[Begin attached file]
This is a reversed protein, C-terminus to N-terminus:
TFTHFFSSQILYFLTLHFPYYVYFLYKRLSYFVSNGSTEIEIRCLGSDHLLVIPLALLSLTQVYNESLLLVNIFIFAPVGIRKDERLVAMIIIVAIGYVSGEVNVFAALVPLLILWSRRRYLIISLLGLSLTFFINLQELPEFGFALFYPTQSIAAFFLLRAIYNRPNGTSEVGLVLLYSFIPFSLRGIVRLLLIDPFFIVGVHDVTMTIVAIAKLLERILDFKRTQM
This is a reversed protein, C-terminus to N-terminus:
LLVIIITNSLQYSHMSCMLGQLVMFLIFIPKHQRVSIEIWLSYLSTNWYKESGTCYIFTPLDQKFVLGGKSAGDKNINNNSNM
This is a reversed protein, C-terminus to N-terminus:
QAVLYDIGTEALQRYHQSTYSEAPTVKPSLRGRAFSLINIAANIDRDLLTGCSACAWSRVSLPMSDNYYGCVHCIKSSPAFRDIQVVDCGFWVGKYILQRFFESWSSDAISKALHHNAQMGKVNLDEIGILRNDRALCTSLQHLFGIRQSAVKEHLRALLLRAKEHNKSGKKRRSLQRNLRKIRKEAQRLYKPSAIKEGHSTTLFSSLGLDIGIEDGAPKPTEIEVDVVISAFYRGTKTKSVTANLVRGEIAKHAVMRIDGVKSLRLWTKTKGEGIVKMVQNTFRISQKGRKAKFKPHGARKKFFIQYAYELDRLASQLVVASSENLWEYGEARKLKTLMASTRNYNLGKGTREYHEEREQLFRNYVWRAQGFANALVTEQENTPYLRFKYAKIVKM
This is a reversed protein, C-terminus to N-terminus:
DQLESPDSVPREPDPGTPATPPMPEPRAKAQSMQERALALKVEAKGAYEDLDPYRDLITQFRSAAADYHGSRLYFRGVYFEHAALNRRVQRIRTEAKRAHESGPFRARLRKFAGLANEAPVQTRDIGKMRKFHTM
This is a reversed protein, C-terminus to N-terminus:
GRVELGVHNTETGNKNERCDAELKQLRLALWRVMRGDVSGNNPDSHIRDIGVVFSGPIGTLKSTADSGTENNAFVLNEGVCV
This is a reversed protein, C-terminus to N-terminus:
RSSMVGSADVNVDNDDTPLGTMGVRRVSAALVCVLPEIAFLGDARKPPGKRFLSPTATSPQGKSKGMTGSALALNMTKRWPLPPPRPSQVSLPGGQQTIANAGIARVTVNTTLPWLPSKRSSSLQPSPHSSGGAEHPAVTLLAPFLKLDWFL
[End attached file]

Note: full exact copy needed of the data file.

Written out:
This is a reversed protein, C-terminus to N-terminus:
TFTHFFSSQILYFLTLHFPYYVYFLYKRLSYFVSNGSTEIEIRCLGSDHLLVIPLALLSLTQVYNESLLLVNIFIFAPVGIRKDERLVAMIIIVAIGYVSGEVNVFAALVPLLILWSRRRYLIISLLGLSLTFFINLQELPEFGFALFYPTQSIAAFFLLRAIYNRPNGTSEVGLVLLYSFIPFSLRGIVRLLLIDPFFIVGVHDVTMTIVAIAKLLERILDFKRTQM
This is a reversed protein, C-terminus to N-terminus:
LLVIIITNSLQYSHMSCMLGQLVMFLIFIPKHQRVSIEIWLSYLSTNWYKESGTCYIFTPLDQKFVLGGKSAGDKNINNNSNM
This is a reversed protein, C-terminus to N-terminus:
QAVLYDIGTEALQRYHQSTYSEAPTVKPSLRGRAFSLINIAANIDRDLLTGCSACAWSRVSLPMSDNYYGCVHCIKSSPAFRDIQVVDCGFWVGKYILQRFFESWSSDAISKALHHNAQMGKVNLDEIGILRNDRALCTSLQHLFGIRQSAVKEHLRALLLRAKEHNKSGKKRRSLQRNLRKIRKEAQRLYKPSAIKEGHSTTLFSSLGLDIGIEDGAPKPTEIEVDVVISAFYRGTKTKSVTANLVRGEIAKHAVMRIDGVKSLRLWTKTKGEGIVKMVQNTFRISQKGRKAKFKPHGARKKFFIQYAYELDRLASQLVVASSENLWEYGEARKLKTLMASTRNYNLGKGTREYHEEREQLFRNYVWRAQGFANALVTEQENTPYLRFKYAKIVKM
This is a reversed protein, C-terminus to N-terminus:
DQLESPDSVPREPDPGTPATPPMPEPRAKAQSMQERALALKVEAKGAYEDLDPYRDLITQFRSAAADYHGSRLYFRGVYFEHAALNRRVQRIRTEAKRAHESGPFRARLRKFAGLANEAPVQTRDIGKMRKFHTM
This is a reversed protein, C-terminus to N-terminus:
GRVELGVHNTETGNKNERCDAELKQLRLALWRVMRGDVSGNNPDSHIRDIGVVFSGPIGTLKSTADSGTENNAFVLNEGVCV
This is a reversed protein, C-terminus to N-terminus:
RSSMVGSADVNVDNDDTPLGTMGVRRVSAALVCVLPEIAFLGDARKPPGKRFLSPTATSPQGKSKGMTGSALALNMTKRWPLPPPRPSQVSLPGGQQTIANAGIARVTVNTTLPWLPSKRSSSLQPSPHSSGGAEHPAVTLLAPFLKLDWFL